"If an asteroid hits the moon, it will just get another crater," says Gareth Wynn-Williams, an astronomer at the University of Hawaii. It would take a moon-size object to move the moon, says Clark Chapman, a planetary scientist at the Southwest Research Institute, and most likely the moon wouldn't survive. Hitting it with a much larger, denser object would be like whacking an egg with a golf club.
Robert Heinlein got it right when he dubbed Earth's moon a harsh mistress. NASA's lunar orbiter examined some craters near the lunar south pole that never see sunlight, and may actually represent the coldest places in the solar system -- not to mention reservoirs of precious water ice.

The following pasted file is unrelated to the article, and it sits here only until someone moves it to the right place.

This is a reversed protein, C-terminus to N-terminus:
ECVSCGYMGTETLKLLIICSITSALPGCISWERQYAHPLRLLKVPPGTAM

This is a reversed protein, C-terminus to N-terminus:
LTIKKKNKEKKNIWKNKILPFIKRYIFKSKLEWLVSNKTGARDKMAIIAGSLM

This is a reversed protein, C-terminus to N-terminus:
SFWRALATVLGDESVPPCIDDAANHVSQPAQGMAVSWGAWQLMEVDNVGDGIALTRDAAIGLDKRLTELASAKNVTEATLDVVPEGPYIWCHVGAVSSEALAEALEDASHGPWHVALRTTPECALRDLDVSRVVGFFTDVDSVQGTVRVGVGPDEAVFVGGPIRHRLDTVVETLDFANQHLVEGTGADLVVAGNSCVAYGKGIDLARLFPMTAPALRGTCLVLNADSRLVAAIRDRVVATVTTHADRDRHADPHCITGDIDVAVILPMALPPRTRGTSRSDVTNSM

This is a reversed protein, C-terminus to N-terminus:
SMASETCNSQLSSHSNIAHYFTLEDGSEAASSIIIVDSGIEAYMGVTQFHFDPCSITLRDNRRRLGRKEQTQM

The Lunar Reconnaissance Orbiter (LRO) has conducted an ongoing survey of temperatures on the moon's surface through its Diviner Lunar Radiometer Experiment. The temperatures in the craters can dip as low as -397 degrees F, the lowest temperatures recorded anywhere in the solar system.
Using the highest-resolution mapping data of the moon's south pole ever obtained, NASA has created an animation that shows what it would look like to descend to the rim of the Shackleton Crater—which has been proposed as a landing site for a future human mission.